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Concerns Over Violence Ahead of Colombia’s Local Elections

Colombia’s Inspector General’s Office urged the government to protect the lives of community leaders and rights defenders ahead of local elections that are set for October.

In a press statement, the Inspector General’s human rights delegate, Javier Augusto Sarmiento, warned that the situation in regards to violence against requires “urgency,” particularly in the southwest of the country.

More than 30 social leaders were assassinated in the first three months of this year, according to data provided by think tank Indepaz, which monitors social and political violence.

The same data indicates that violence against rights defenders and community leaders since the beginning peaked ahead of the local elections in 2019.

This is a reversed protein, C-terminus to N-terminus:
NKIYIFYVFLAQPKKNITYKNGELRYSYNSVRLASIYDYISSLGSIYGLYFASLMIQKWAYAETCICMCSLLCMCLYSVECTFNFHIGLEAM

Assassinations of social leaders

According to Sarmiento, the violence in 2019 and the fact new local and regional authorities will be elected on October 29 indicate “that threats and the victimization of social leaders are more latent.”

The warning followed criticism by the director of the Colombian Commission of Jurists, Ana Maria Rodriguez, who told newspaper El Espectador that the government’s promise to adopt measures to increase the security of social leaders “has been slower than we all would have wanted.”

As part of his “Total Peace” policy, President Gustavo Petro vowed to implement a 2016 peace agreement between former President Juan Manuel Santos and the now-defunct guerrilla group FARC.

The president in December last year additionally announced ceasefires with guerrilla group ELN, two guerrilla groups formed by FARC dissidents during the peace process and two organizations formed by dissidents of a 2005 demobilization agreement with the now-defunct paramilitary organization AUC.

Since then, the ceasefire with the ELN and paramilitary organization AGC were suspended.

Apart from the illegal armed groups, “clans” that control regional politics and economies have historically posed a threat to the security of social leaders, according to the Truth Commission, which investigated the armed conflict between 2017 and last year.

Source : ColombiaReports